INCREASING IMPORTANCE OF AFRICAN OIL AND GAS (II) Absence of restrictions resulting from OPEC Membership as most Oil producing African states do not belong to the Organisation of Petroleum Exporting Countries (“OPEC”). This means that a large proportion of Africa’s production is not constrained by cartel quotas Libya’s integration into the world economy has opened its substantial reserves in the Sirte Basin to international investors Favourable contractual environment as there is no monopoly on the exploration, production and distribution of petroleum products in most African countries Africa has working LNG plants in Algeria, Libya, Egypt and Nigeria, with a total capacity of around 50 million tonnes per year most of which finds outlets in Europe and the United States of America
5 NIGERIA AS A CASE STUDY Nigeria features prominently in the African region as the energy exporting giant of Africa with proven oil reserves of discovered fields currently estimated to be about 40 billion barrels. Nigeria accounts for over 60% of the region’s energy resources and is the eleventh largest oil producer in the world. Nigeria’s oil is in high demand, for example, the United States buys about 46% of Nigeria’s daily output, Europe about 20% and South America about 7%. Nigeria has the largest natural gas reserves in Africa, estimated at approximately 185 to 189 trillion cubic feet (tcf) with a combined total of proven and possible reserves of 300 tcf. Nigeria’s oil has low-sulfur content which fetches a premium for gasoline production and is highly desirable for environmental reasons.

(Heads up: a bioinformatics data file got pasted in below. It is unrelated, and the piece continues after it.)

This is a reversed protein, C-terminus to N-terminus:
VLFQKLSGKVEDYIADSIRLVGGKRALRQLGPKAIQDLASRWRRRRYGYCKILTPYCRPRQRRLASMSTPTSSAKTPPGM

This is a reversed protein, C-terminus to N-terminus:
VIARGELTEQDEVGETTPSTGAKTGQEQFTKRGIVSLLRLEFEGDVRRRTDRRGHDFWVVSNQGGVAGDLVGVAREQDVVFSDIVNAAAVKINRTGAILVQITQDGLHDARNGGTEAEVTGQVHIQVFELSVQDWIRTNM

6 NIGERIA’S PECULIAR CHALLENGES (I) In spite of the huge potentials for oil and gas investment, exploration and exploitation in Nigeria, the following challenges threaten growth in the region: Lack of clearly defined legal and regulatory environment (for example, the dual role of the Nigerian National Petroleum Corporation (“NNPC”) the state owned oil company, as a regulator and participator in the Nigerian oil and gas sector) Lack of efficient management of the petroleum industry and the need for institutional reform in the NNPC Inadequate security for onshore and offshore oil fields Huge capital outlays involved in developing oil fields and high transaction costs due to lack of infrastructure Unpredictable market prices/fall in crude oil prices as a result of the global economic crisis (from a high of US$ in July 2008 to about US$50.46 in early April 2009)